I’ve drafted the talk in the style in which I’d deliver it. The idea isn’t to read it, but to use this to ensure that my presentation is backed up by slides, rather than vice-versa. I’ll then craft speaker notes to ensure I approximate what’s written...

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Firefox Interest Dashboard: privacy-respecting analytics for your web browsing history

On a recent Mozilla project call I heard about the new Firefox Interest Dashboard. As someone who loves self-tracking, but stopped using my Fitbit due to privacy concerns, this is awesome.

My Firefox Interest Dashboard

Some of the numbers may be a bit off, and the categorisation certainly is in some cases, but it’s a promising start! The great thing is that if you use Firefox Sync it uses your data from other installations you use, too!

From the Content Services team:

This is an early version of interest categorization we’re working on. We invite you to test out this experimental beta add-on and help us out with the misclassified results. We would love to hear from you on suggestions on improvement or any feedback through the flag icon on the interest timeline.

Unlike other analytics services, the FAQ assures users that “all of the interest analysis and categorization is done on the client-side of your browser....

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Native apps, the open web, and web literacy

In a recent blog post, John Gruber argues that native apps are part of the web. This was in response to a WSJ article in which Christopher Mims stated his belief that the web is dying; apps are killing it. In this post, I want to explore the relationship between native apps and web literacy. This is important as we work towards a new version of Mozilla’s Web Literacy Map. It’s something that I explored preliminarily in a post earlier this year entitled What exactly is ‘the mobile web’? (and what does it mean for web literacy?). This, again, was in response to Gruber.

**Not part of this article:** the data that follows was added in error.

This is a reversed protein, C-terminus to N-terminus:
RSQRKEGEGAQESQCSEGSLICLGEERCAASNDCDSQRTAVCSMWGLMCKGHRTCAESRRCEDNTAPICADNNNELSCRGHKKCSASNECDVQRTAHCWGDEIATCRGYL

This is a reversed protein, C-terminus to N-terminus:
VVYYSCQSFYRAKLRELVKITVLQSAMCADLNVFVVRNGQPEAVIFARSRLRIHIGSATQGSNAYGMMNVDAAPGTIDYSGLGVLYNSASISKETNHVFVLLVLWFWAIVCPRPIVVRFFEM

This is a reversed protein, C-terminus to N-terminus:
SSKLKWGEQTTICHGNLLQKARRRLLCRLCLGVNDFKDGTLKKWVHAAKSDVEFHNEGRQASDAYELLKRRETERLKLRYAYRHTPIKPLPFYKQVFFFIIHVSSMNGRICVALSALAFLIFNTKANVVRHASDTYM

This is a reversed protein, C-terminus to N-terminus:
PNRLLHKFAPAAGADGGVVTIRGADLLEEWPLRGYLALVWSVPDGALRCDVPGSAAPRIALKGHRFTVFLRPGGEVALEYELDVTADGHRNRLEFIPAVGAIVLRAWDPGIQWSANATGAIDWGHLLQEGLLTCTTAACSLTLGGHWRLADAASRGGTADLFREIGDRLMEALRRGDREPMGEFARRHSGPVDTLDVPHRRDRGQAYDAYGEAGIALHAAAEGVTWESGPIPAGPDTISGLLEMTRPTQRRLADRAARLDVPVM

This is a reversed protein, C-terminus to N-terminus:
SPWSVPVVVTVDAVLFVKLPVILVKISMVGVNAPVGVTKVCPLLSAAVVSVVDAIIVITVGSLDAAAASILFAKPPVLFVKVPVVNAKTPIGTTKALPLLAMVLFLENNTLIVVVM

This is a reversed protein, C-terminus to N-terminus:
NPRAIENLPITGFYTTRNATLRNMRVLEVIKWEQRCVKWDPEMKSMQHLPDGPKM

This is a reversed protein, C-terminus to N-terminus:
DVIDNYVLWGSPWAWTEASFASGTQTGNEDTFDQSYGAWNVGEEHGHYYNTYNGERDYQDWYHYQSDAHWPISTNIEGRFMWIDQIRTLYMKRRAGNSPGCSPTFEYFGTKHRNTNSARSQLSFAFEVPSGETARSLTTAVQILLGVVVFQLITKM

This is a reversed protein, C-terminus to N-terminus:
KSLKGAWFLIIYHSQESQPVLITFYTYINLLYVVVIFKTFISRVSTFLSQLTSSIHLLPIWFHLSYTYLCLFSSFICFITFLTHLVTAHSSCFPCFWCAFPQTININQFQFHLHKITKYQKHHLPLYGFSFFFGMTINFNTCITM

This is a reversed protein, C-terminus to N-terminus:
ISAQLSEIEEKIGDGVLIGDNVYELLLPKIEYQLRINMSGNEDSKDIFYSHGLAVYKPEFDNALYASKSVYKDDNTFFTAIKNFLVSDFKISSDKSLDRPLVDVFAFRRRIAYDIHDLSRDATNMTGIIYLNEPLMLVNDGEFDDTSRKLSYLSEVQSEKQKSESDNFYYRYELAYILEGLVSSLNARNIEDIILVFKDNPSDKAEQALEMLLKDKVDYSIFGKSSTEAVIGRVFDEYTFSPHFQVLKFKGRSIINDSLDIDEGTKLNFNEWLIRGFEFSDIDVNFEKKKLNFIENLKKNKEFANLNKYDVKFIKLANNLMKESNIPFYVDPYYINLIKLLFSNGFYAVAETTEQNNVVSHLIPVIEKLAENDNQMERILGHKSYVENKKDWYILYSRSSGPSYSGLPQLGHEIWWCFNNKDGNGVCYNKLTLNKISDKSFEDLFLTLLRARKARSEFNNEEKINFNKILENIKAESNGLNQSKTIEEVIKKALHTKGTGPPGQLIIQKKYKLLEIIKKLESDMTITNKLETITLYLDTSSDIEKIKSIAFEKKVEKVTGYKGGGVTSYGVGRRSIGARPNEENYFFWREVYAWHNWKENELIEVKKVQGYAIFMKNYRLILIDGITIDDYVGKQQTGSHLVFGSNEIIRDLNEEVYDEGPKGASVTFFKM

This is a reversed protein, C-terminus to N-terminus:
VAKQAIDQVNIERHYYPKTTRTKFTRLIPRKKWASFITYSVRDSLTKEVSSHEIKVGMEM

Native app

This blog focuses on new literacies, so I’ll not be diving too much into technical specifications, etc. I’m defining web literacy in the same way as we do with the Web Literacy Map v1.1: ‘the skills and competencies required to read, write and participate on the web’. If the main question we’re considering is are native...

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MozFest Web Literacy Map roundup

Because late is better than never, right?

Web literacy was, of course, a theme that ran through all of the Mozilla Festival this year. However, in this post I want to focus on a couple of sessions that focused specifically on the Web Literacy Map.

Prototypes and Pathways for Web Literacy

Session details (from schedule)

Karen Smith introducing the MozFest 2014 session 'Pathways & Prototypes for Web Literacy'

This session was led by Karen Smith, with me supporting. It was a practical, hands-on session where participants were able to chart learning pathways around the Privacy competency of the Web Literacy Map. This was based on a deliverable from the Badge Alliance working group on Digital & Web Literacies. We also used the recent UX Personas work to help frame the discussion.

Mozilla Festival 2014: Pathways & Prototypes for Web Literacy

Participants were asked to choose a persona and stick it to a large sheet of paper. They then explored what things that person was likely to want around privacy, and which things they’d like...